Tuesday, June 24, 2014

Solstice At Smathers

I took these the day before the Solstice, Friday morning so the sun was rising at its most northern point on the horizon before it rolls back down south to bring us all into the darkness of winter. Of course this seasonal stuff is all relative at 24 degrees North Latitude, so if one stands here in six months (I'll try to remember) the sun will be further to the right, the temperature will be lower by a bit and it will be later in the morning. But all that notwithstanding, none of it by much.
It's turtle nesting season so after hunting and eating these inoffensive creatures almost to extinction and glorifying the hunt on the walls at Turtle Kraals, where the turtles were corralled prior to execution, we now turn off the street lights to avoid confusing the hatchlings who scamper towards the light of the moon reflected on the water. 
By the time I had sufficient sand in my shoes I made my way round to Dead Man's Curve where motorcycles used to prang with some regularity, and stopped to park alongside the sidewall where Houseboat Row used to exist. The houseboats were towed to slips in Garrison Bight to make a more pristine view for the new multi-million dollar condos across South Roosevelt, but this stretch of stupidly empty seawall is still known by its old name. I ask myself why buy a condo in colorful Key West if your first request is to remove the color; but just because they're rich doesn't mean, against all stereotypes, that they are smart. 
My wife is working in Key West this month to help out the schools and make some vacation money so she suggested breakfast at El Mocho on Stock Island. If you want genuine local's food that's your place and since I wrote the essay in 2008 not only have my photographic skills improved but they have spiffed tghe place up a bit. The grub happily remains the same.
I was driving my wife's Fiat as shewas bringing Cheyenne into town and as always it is a fun drive. However last Saturday she had to take it back to Rick Case Fiat in Davie, four hours away as the seat back handle made of best Italian plastic had snapped and the clock computer had failed and was running abysmally slow. I was laughing as neither of our Fusions have been to the dealer even though the driver's seat heater has failed in my car, bummer. Last month the Fiat's computer controlling the opening roof and trunk lid goofed off. Fix It Again Tony indeed but my wife loves her car and it is a blast to drive. No regrets!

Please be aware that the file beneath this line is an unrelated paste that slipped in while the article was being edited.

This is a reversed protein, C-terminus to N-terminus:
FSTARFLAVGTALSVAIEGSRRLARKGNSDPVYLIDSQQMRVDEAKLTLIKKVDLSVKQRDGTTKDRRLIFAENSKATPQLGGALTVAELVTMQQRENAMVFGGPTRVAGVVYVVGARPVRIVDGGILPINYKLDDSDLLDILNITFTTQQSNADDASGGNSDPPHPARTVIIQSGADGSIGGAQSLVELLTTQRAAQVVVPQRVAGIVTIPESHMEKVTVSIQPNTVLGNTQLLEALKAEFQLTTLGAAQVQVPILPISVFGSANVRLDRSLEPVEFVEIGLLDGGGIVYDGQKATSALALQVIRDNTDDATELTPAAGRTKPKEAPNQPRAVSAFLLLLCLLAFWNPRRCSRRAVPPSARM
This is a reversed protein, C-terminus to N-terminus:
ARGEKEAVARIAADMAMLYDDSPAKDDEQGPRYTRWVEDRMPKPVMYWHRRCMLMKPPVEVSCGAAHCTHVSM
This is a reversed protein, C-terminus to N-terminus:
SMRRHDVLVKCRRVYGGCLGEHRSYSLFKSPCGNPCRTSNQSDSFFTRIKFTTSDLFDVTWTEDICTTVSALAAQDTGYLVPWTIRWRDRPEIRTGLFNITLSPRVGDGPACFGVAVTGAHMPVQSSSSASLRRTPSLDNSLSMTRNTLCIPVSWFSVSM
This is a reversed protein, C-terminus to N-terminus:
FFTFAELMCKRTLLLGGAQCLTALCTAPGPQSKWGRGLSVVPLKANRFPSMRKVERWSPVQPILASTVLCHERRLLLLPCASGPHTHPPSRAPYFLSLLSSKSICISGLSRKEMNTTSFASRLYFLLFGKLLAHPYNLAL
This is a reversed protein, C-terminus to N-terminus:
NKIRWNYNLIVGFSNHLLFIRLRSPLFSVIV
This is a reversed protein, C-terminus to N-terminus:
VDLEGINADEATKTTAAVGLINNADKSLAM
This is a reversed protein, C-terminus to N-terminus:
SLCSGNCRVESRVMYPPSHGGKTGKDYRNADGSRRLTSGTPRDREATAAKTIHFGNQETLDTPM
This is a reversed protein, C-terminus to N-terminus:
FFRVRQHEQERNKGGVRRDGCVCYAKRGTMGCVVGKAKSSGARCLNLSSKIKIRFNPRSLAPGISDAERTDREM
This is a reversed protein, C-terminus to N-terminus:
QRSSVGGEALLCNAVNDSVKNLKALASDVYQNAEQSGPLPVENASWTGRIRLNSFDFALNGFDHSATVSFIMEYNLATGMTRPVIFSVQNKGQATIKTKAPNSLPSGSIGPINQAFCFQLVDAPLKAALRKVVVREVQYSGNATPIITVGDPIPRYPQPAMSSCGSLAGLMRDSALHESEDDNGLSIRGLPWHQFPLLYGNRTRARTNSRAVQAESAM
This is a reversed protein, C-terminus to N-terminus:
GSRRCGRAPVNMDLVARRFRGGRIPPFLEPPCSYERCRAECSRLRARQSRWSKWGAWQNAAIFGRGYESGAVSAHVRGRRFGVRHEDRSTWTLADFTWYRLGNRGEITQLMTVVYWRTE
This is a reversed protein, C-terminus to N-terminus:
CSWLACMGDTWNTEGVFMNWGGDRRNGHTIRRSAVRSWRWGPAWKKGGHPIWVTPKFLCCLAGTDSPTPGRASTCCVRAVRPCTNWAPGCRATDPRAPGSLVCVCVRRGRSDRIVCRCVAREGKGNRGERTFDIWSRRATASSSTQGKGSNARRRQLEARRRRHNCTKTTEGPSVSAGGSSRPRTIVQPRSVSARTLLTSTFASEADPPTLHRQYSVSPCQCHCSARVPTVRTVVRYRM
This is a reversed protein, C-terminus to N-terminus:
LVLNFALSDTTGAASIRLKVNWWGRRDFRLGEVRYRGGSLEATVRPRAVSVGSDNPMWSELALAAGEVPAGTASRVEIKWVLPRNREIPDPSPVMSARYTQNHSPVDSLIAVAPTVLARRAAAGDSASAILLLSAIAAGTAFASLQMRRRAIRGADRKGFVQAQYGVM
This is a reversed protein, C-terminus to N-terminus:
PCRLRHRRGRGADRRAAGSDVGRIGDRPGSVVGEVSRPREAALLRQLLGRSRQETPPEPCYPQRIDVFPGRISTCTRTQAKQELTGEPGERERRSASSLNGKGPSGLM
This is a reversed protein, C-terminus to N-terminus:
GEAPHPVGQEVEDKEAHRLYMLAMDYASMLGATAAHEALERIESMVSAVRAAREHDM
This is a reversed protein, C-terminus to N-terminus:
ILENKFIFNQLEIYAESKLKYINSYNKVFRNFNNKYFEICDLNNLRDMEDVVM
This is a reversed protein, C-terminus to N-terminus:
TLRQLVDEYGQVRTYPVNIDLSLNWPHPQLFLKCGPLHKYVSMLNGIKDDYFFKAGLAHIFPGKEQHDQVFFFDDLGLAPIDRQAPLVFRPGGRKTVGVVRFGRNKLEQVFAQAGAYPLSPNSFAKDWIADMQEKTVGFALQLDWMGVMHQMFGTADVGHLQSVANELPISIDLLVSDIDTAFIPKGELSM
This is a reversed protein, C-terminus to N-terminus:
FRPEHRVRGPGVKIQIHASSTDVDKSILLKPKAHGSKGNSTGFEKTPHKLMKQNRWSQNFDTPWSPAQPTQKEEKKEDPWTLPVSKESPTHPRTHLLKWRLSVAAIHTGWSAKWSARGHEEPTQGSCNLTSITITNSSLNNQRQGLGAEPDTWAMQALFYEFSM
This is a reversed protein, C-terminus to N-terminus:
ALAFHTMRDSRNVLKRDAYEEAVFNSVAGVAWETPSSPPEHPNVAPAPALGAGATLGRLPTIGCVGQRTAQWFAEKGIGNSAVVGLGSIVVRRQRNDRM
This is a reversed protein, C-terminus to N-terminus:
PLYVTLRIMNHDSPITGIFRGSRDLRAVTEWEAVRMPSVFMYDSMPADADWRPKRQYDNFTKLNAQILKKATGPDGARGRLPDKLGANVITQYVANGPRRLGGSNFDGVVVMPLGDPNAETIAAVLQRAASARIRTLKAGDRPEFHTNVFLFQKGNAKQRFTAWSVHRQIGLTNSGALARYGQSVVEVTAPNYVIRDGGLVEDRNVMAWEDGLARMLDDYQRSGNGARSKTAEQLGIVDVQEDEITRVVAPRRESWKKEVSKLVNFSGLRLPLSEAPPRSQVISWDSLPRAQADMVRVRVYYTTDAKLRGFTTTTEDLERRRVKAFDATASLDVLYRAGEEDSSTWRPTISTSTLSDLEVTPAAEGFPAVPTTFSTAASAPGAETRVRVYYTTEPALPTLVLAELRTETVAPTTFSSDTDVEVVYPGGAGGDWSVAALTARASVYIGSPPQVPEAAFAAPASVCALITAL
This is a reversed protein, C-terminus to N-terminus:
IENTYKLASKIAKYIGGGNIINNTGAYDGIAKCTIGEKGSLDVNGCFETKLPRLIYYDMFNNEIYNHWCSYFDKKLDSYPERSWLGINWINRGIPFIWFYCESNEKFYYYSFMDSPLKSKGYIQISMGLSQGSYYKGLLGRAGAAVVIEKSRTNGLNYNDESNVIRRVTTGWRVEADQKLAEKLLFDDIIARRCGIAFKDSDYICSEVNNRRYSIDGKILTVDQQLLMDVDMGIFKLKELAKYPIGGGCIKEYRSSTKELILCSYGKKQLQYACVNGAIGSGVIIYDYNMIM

It was a lovely morning, flat and serene.

Except of course for the people who came clumping by waving their arms, pedaling their bicycles and generally behaving oddly if you didn't know they were exercising heroically in public and setting a  good example.  I reserve my tussles with weights and elastic bands and stuff to the privacy of my home, but that's how I was raised.
Hints of sun to come:

It was a perfect morning and then the phone rang and I received my summons to cross the channel for bacon and eggs and grits and con leche and so it goes. Extra physical jerks later to pay for that little lot, and an extra long walk for Cheyenne before bed. A long day ahead.


ralph alan said...


You mentioned “Dead Mans Curve”

Years ago as I was going to my office at the airport on a Sunday afternoon and a Navy trainee went around Dead man’s curve and T-boned my van and was injured by the impact. I have been driving motorcycles for over 50 years, on the island and around the
country and anyone that goes around that curve should be in complete control of their own vehicle for their own personal safety no matter how much fun it is.

Trobairitz said...

Nice muted colors in the photos.

And as for the Fiat, if the wife loves it and it is under warranty, no harm, no foul. Let's just hope everything that is going to fail will do so before it costs you out of pocket.

Conchscooter said...

Yes and yes.

David Masse said...

The Italians sure know how to make nuce shiny things that make getting around fun and stylish, but not always as reliable as one might hope.

My GTS has been good, but not as good as my LX.

I dropped $800 yesterday for a new front tire, new belt, new exhaust manifold, new brake pads, and a tune-up.

Good thing I love my Vespa.

Ric Kaysen said...

I owned a Fiat many years ago and it was a thoroughly miserable experience. Now, my brain tells me the current crop of Fiats has nothing in common with those old disasters, but a little voice in my head tells me otherwise.